Hwy 62 – 69 ENVIRONMENTAL CONSEQUENCES – ALTERNATIVE A: NO ACTION

Rehabilitation of Highway 62 West, Crater Lake National Park, Klamath County, Oregon

 ENVIRONMENTAL CONSEQUENCES

ALTERNATIVE A: NO ACTION

This section evaluates the potential impacts of the no-action alternative.

Biotic Communities

Vegetation

Under the no-action alternative, impacts to vegetation associated with the existing Highway 62 West corridor would result from continued highway maintenance activities. Maintenance activities would occasionally remove vegetation from road shoulders as they are regraded for safety or bladed during snow removal. Vegetation near the highway would be subject to breakage under the deep snow removed from the road surface and deposited adjacent to the highway. There would be no change to biotic communities from the no-action alternative; however, the existing condition constitutes a localized, long-term, negligible, and adverse effect to vegetation.

Wildlife

Under the no-action alternative, impacts to wildlife associated with the existing Highway 62 West corridor would result from continued traffic on the highway. Wildlife species crossing this highway would be subject to injury and death due to collision with vehicles. Some sensitive wildlife species would probably avoid the highway due to vehicle noise, motion, and human presence, or would only pass through the area when traffic had abated. There would be no change to biotic communities from the no-action alternative; however, the existing condition constitutes a localized, long-term, negligible, and adverse effect to wildlife.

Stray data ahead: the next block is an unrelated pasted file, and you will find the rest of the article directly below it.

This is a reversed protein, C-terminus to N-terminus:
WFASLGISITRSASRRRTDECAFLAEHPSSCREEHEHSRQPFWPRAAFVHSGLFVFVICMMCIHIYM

Cumulative Impacts. Past, present, and reasonably foreseeable future actions include fire management using prescribed burning and construction projects related to waterlines and lagoons in Munson Valley. Prescribed burns would emulate a natural occurrence under controlled conditions that would result in short-term, adverse impacts to vegetation, individual wildlife, and habitat; however, the long-term effect from prescribed burns would be beneficial as the health of the plant communities would improve, and habitat would be more diverse for wildlife. Construction in the Munson Valley would result in temporary to long-term adverse effects on biotic communities on a localized site. This alternative would contribute negligibly to the cumulative impacts on biotic communities.

Conclusion. There would be a continuing impact to vegetation invading onto and growing adjacent to road shoulders and wildlife in general due to vehicle collisions resulting from the no-action alternative. The impacts would be limited to vegetation and wildlife habitat adjacent to highway and parking lot surfaces and considered local, long term, negligible, and adverse. The cumulative effect of the no-action alternative would be short and long term, negligible, and adverse to vegetation and wildlife resources.

Because there would be no major adverse impacts to a resource or value whose conservation is (1) necessary to fulfill specific purposes identified in the park’s establishing legislation, (2) key to the natural or cultural integrity of the park or to opportunities for enjoyment of the park, or (3) identified as a goal in the park’s General Management Plan or other relevant National Park Service planning documents, there would be no impairment of park resources or values related to biotic communities at Crater Lake National Park.

 

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